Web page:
HOUSE BILL REPORT
This analysis was prepared by non-partisan legislative staff for the use of legislative members in their deliberations. This analysis is not a part of the legislation nor does it constitute a statement of legislative intent.
As Passed House:
February 13, 2020
Title: An act relating to collective bargaining for administrative law judges.
Brief Description: Concerning collective bargaining for administrative law judges.
Sponsors: House Committee on Appropriations (originally sponsored by Representatives Frame, Dolan, Fitzgibbon, Stanford, Kilduff, Macri, Ryu, Valdez, Tarleton and Pollet).
Labor & Workplace Standards: 2/18/19, 2/19/19 [DP];
Appropriations: 1/22/20, 1/30/20 [DPS].
Passed House: 2/13/20, 57-40.
Brief Summary of Substitute Bill
HOUSE COMMITTEE ON LABOR & WORKPLACE STANDARDS
Majority Report: Do pass. Signed by 4 members: Representatives Sells, Chair; Chapman, Vice Chair; Gregerson and Ormsby.
Minority Report: Do not pass. Signed by 3 members: Representatives Mosbrucker, Ranking Minority Member; Chandler, Assistant Ranking Minority Member; Hoff.
Staff: Trudes Tango (786-7384).
HOUSE COMMITTEE ON APPROPRIATIONS
Majority Report: The substitute bill be substituted therefor and the substitute bill do pass. Signed by 19 members: Representatives Ormsby, Chair; Robinson, 1st Vice Chair; Bergquist, 2nd Vice Chair; Chopp, Cody, Dolan, Fitzgibbon, Hansen, Hudgins, Kilduff, Macri, Pettigrew, Pollet, Ryu, Senn, Springer, Sullivan, Tarleton and Tharinger.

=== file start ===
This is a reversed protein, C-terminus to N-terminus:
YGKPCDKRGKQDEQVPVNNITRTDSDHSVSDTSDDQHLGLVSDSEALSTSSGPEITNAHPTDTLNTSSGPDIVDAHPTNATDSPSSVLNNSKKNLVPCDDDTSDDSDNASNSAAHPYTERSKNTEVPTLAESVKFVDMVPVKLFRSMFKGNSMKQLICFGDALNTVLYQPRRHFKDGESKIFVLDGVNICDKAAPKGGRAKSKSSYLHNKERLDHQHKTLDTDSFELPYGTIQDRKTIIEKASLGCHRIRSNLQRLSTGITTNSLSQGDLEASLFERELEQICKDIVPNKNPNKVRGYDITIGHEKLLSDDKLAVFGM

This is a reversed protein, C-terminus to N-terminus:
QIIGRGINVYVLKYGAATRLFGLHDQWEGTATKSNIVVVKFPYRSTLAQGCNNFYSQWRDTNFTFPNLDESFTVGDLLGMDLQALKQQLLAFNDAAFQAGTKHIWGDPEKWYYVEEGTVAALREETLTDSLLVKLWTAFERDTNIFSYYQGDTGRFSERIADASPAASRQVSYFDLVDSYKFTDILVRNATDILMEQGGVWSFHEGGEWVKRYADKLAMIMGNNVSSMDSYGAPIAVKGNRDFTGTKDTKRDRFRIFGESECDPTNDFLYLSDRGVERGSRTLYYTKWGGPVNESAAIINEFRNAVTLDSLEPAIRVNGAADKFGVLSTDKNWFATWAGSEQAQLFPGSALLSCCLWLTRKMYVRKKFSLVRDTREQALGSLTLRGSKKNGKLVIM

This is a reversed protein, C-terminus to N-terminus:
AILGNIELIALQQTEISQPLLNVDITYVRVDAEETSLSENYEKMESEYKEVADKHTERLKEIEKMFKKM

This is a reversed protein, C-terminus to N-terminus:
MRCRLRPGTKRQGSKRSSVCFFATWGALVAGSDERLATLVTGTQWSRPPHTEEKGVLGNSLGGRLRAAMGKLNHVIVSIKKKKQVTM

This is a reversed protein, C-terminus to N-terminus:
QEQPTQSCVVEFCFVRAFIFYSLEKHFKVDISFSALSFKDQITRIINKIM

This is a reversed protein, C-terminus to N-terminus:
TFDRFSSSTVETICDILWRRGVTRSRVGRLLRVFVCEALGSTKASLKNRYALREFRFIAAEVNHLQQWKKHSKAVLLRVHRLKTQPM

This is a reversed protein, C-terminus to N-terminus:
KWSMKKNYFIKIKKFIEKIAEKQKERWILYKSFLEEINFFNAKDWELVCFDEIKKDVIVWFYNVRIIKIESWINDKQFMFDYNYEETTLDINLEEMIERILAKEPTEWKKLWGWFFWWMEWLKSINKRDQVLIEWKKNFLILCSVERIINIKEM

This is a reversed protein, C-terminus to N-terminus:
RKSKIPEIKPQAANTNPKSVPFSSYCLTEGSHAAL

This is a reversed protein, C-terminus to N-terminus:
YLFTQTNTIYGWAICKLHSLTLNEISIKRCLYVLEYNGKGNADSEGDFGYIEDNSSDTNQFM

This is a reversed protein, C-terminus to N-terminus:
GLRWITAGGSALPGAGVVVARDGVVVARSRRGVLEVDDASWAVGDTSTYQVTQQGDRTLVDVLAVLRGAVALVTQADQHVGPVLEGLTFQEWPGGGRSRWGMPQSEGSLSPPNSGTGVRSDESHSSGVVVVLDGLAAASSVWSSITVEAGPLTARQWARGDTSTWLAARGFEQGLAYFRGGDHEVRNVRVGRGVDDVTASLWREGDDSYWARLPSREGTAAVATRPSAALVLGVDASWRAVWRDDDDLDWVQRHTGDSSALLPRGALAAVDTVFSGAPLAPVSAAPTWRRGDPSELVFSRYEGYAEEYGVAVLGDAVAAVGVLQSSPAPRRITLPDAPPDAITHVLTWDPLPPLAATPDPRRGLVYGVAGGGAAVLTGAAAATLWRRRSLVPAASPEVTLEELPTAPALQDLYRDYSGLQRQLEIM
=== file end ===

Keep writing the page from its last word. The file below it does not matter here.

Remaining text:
Minority Report: Do not pass. Signed by 12 members: Representatives Stokesbary, Ranking Minority Member; Caldier, Chandler, Corry, Dye, Hoff, Kraft, Mosbrucker, Schmick, Steele, Sutherland and Ybarra.
Minority Report: Without recommendation. Signed by 1 member: Representative Rude, Assistant Ranking Minority Member.
Staff: David Pringle (786-7310).
The Personnel System Reform Act.
With certain exceptions, state employees covered by the state civil service laws have collective bargaining under the Personnel System Reform Act (PSRA) for wages, hours, and other terms and conditions of employment. Under the PSRA, state agencies are generally represented by the Governor for purposes of negotiations.
The PSRA provides for multi-employer bargaining and coalition bargaining. Exclusive bargaining representatives of more than one bargaining unit must negotiate one master collective bargaining agreement covering all of the represented employees. Exclusive bargaining representatives that represent fewer than 500 employees each must bargain in a coalition, with one master agreement covering all of the employees represented by the coalition.
Administrative Law Judges.
The administrative appeals process provides an avenue for people and businesses to dispute agency decisions. The Office of Administrative Hearings (OAH) conducts administrative hearings on behalf of certain state agencies and some local governments. Its largest caseloads relate to unemployment benefits for the Employment Security Department, child support decisions for the Department of Social and Health Services, and Medicaid appeals for the Health Care Authority.